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Tyne and Wear HER(2848): Hetton Company's Railway - Details

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Hetton Company's Railway




Railway Transport Site


Early Modern


Documentary Evidence

The northern end of The Hetton Company's Railway line was at the Hetton Drops (HER ref. 2808). There were two Coal Depots (HER ref. 2818 and HER ref. 2850) in Sunderland. The southern terminus of the line was Hetton Colliery (HER ref. 2989). The line was opened from Hetton Colliery to Sunderland in 1822 and was the first complete line engineered by George Stephenson. It used stationary engines and self-acting inclines and was the first line in the world designed for locomotives, which worked the first 1½ miles from the colliery. At over 8 miles long it was also the world's longest railway when it opened. With the exception of a short run from Silksworth to the staiths, the line closed in 1959.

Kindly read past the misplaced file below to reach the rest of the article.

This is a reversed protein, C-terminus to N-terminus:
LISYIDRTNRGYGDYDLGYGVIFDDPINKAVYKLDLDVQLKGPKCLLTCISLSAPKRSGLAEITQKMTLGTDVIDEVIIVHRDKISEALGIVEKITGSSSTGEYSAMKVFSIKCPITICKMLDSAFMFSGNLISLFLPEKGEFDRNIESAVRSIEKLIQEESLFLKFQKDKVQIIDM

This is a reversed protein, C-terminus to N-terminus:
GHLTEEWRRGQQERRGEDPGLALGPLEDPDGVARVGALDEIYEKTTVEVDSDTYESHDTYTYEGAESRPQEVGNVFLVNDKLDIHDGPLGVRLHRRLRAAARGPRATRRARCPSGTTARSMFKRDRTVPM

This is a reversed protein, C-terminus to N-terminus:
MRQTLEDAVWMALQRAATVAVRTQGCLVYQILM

<< HER 2848 >> 1st edition Ordnance Survey Map, c.1855, 6 inch scale, Durham, 8 N.T. Sinclair in Milburn & Miller, (eds) 1988, Sunderland, River, Town & People, Sunderland's Railways, p.26,27 C.E. Mountford, 1970, The Development of Colliery Railways in Co. Durham, p.13 I. Ayris, 1980, Industrial Archaeology Review Elemore Colliery and The Hetton Coal Company, Vol 4 No 1, p.6-35; Archaeological Services Durham University, 2012, Broom Hill, Hetton-le-Hole, Tyne and Wear - Archaeological Assessment; Alan Williams Archaeology, 2013, Waggonways to the South Bank of the River Tyne and to the River Wear; Hetton Local & Natural History Society, 2015, The Hetton Village Atlas

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